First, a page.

Written and directed by John Landis, An American Werewolf in London starring David Naughton, Jenny Agutter, Griffin Dunne and John Woodvine, tells the story of two American backpackers travelling through the moors of England. Looking for refuge they stumble on an old English pub, where the suspicious and fearful locals warn them from travelling on the moors and to beware the full moon. Naturally, they ignore their advice with dire consequences.
An American Werewolf in London is a horror comedy. If you want frights, gore, blood it’s got that. If you want a comedy, it’s got that too. What makes An American Werewolf in London really stand out is the fantastic make-up by Rick Baker and his team, whose work and special effects have not dated to this day.
Cinematographer Robert Paynter and his camera team tell the story with functional cinematography and yet the film grammar or the use of pure cinema and the Kuleshkov effect was so well done, that sound was not needed, the images told the story by themselves.
Ultimately it comes down to the story, the film works because the characters of David (David Naughton) and Jack (Griffin Dunne) are so innocent and so young. They haven’t done anything wrong or hurt anybody and yet they are the wrong boys in the wrong place. Bad things happen to good people. This innocence is what makes us empathise with them, particularly as we follow Davids journey. At first, he thinks he’s going mad, then he has nightmarish visions and then to top it off nobody believes him. We empathise for his predicament.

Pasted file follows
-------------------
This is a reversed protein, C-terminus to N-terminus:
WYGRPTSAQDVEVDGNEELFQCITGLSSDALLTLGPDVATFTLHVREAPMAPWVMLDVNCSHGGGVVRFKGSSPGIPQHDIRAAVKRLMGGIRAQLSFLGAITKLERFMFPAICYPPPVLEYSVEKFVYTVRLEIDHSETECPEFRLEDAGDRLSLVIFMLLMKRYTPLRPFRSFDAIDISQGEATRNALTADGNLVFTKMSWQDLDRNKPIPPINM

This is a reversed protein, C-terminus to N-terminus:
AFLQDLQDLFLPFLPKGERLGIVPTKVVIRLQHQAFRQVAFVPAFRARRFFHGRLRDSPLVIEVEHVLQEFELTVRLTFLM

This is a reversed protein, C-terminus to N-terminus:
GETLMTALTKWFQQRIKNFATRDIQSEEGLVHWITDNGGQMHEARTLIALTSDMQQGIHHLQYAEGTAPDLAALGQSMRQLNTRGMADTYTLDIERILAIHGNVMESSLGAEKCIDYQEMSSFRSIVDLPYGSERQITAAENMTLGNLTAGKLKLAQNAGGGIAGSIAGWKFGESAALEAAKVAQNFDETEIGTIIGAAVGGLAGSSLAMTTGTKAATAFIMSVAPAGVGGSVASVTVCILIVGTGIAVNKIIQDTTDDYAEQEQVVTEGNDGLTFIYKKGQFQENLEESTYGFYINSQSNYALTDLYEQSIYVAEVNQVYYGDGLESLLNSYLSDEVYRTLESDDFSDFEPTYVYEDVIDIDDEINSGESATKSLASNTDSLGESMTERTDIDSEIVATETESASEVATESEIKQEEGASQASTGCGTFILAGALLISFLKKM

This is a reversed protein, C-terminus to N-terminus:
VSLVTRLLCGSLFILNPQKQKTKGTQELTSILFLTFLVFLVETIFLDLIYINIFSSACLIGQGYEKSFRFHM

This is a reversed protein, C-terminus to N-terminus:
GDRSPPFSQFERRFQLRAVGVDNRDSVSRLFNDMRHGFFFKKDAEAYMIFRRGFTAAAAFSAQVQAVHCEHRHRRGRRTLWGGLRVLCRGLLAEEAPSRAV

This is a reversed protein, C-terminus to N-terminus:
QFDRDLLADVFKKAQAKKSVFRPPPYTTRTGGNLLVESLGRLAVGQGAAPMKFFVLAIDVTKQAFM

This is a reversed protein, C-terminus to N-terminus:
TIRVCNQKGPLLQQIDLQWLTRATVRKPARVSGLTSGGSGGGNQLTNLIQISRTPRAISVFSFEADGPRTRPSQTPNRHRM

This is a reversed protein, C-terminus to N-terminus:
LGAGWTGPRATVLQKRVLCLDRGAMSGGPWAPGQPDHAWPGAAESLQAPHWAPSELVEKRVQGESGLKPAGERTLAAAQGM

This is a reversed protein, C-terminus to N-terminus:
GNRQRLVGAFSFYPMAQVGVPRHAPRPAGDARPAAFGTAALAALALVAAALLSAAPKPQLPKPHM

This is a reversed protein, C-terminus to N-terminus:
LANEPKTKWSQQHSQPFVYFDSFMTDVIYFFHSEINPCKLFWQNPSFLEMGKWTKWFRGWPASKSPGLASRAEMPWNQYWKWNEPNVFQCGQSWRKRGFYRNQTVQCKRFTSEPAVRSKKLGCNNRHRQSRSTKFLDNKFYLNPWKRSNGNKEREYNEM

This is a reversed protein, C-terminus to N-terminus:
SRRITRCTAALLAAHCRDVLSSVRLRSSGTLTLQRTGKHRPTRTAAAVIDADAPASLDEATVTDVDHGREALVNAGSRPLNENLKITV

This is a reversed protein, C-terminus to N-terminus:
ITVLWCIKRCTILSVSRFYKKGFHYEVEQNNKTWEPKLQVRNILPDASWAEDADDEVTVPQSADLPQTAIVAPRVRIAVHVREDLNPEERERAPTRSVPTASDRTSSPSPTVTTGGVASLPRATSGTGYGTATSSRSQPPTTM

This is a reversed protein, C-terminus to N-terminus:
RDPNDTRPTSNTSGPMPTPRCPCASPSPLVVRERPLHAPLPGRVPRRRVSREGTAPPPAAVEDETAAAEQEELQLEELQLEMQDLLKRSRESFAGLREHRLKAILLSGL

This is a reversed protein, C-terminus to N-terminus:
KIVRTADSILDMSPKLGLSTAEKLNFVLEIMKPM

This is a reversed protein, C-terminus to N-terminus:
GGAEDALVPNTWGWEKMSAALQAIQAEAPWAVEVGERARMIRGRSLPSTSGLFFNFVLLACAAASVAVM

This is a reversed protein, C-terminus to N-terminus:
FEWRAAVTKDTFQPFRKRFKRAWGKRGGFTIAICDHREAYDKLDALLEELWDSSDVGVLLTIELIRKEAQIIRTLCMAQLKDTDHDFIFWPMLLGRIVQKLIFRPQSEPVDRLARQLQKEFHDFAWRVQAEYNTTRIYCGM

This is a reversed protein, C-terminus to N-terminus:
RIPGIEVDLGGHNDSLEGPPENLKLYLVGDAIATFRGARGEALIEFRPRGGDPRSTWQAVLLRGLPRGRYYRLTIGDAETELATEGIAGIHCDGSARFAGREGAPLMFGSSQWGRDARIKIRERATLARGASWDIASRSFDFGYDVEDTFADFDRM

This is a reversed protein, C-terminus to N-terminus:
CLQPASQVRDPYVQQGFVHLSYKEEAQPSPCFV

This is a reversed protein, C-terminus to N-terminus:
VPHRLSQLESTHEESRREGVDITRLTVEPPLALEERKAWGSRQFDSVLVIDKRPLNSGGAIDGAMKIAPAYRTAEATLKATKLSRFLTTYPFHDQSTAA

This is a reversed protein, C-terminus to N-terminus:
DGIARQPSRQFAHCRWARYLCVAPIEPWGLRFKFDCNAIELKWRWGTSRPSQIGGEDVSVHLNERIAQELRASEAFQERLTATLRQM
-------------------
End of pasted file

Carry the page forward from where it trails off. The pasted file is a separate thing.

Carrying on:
With regards performances, there are standout moments from actors David Scholfield, Brian Glover, Michael Carter, Lila Kaye and John Woodvine. Whilst the leads David Naughton, Jenny Agutter and Griffin Dunne just fit. You couldn’t imagine anybody else in those roles.
Because making films is difficult and filming a scene at night, in one of the busiest most famous locations in the world, with dozens of extras, multiple cars and buses within a limited time to shoot is really really brave. So hats off to the stunt coordinator Vic Armstrong and his team.
To finish, there is plenty to like in An American Werewolf in London: blood, gore, fear, sex, romance, humour, young love, great special effects, good old-fashioned storytelling which echoes The Hound of the Baskervilles, atmospheric cinematography and great set pieces. What more could you want!